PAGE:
ArtsAutosBooksBusinessEducationEntertainmentFamilyFashionFoodGamesGenderHealthHolidaysHomeHubPagesPersonal FinancePetsPoliticsReligionSportsTechnologyTravel

The Theories Behind Media & The Message

Updated on March 3, 2013

Did you learn something new from this article?

See results

Media is a convenient tool for public relations ability to communicate with massive audiences. With technology rapidly on the rise, it appears that there will be an infinite number of options to reach a particular public in the near future. However, the older theories that support the idea of how a message is recieved have mainly stayed consistent. One-step flow, two-step flow and multi-step flow are a few of the many theories that are relevent in transmitting a message. There are arguments as to what the message really is though. Regardless, the fact is that the public wants to be informed and heard, and both can be accomplished through the media.

The theory of one-step flow is basically that a sender sends a message to a receiver and the receiver takes action. According to Public Relations: Strategies and Tactics, this is a form of the bullet theory, which means that a receiver does exactly what the medium says and does not consider any outside factors. This obviously is not likely to happen for any company, including public relations departments. The two-step flow theory explains that after a sender releases a message through a medium it is then analyzed by an opinion leader who deems it credible or not. Based on the opinion leader's thoughts about the message, the receiver of the message will then decide what action to take. For example, a public relations department puts out a statement to the public stating that their company is helping in the fight against world hunger in order to raise awareness. The opinion leader (who may be a father, friend, neighbor, etc.) of the reciever of that message may approve of what they are doing and claim that they are a good, philanthropic company, so the receiver will also share those thoughts.

The final, and most realistic, concept is the multi-step theory. With this theory the sender puts out a message through the medium and it is determined by multiple opinion leaders, who have been influenced by their opinion leaders, that a message is credible or not. Then, based on the ideas of the multiple opinion leaders, the receiver will act accordingly. It should be understood by people in Public Relations that mass audiences are affected by many opinion leaders and outside sources. Therefore, those similiar groups of individuals within the mass audience may need to be catered to differently in order to get the message approved and acted on as desired. In some cases, that even means getting creative and utilizing messages in different ways.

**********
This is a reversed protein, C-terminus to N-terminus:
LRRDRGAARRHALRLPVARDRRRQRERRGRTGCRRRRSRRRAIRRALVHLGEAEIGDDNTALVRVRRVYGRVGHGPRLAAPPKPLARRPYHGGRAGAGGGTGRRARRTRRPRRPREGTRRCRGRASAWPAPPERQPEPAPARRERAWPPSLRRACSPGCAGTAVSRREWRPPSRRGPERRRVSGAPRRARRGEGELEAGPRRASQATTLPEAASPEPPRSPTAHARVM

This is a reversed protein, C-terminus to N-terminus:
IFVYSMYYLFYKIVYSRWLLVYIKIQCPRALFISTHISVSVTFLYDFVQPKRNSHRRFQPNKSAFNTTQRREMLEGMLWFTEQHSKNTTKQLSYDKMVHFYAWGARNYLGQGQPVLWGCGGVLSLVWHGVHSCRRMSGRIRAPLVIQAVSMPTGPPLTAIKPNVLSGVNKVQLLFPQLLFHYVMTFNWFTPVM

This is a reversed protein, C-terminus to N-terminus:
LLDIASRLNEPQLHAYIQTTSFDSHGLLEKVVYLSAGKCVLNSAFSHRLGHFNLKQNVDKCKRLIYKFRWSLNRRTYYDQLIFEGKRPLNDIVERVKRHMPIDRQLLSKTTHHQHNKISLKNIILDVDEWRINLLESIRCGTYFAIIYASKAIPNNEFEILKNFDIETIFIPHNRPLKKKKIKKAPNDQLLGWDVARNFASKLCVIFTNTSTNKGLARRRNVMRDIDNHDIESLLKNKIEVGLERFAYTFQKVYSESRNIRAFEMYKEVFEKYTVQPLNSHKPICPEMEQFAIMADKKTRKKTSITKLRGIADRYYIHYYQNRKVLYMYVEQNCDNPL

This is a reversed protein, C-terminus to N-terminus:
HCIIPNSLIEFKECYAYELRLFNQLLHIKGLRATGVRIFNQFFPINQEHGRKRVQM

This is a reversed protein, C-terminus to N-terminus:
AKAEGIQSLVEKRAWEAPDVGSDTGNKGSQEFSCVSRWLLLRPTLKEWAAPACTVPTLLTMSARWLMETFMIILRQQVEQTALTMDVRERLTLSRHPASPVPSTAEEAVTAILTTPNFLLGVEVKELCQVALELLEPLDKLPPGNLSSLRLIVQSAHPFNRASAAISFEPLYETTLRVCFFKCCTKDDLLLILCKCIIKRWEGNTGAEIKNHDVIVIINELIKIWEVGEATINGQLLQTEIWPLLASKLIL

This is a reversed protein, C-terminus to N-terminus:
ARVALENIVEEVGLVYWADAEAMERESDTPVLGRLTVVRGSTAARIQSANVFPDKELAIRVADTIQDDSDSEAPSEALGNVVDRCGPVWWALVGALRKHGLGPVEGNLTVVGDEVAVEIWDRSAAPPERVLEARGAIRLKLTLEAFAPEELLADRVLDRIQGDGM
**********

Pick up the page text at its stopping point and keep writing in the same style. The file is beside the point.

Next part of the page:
Philosopher Marshall McLuhan would argue that the medium used is the message. He claimed that media has expanded communities into a "global village". In other words, the advancements in media technology allows us to experience events, as they happen, together. However, McLuhan also said that the media helps in some areas and hurts in others, such as the type of medium that is voluntarily or involuntarily utilized. This couldn't be more applicable for public relations practitioners. With the popularity of viral videos on the rise, good or bad publicity can be spread extremely quickly which either gives people in PR something to boast over or come up with some sort of damage control. Another concept that McLuhan created is "hot" and "cool" mediums. A hot medium is one where there is more sensory data and allows for complexity in the message. A cool medium is just the opposite. In public relations, it is crucial to use the hottest medium possible in order to get the desired message accross. However, since McLuhan's death there have been great advancements in technology which provide for more hot mediums, resulting in the ability for more complex messages.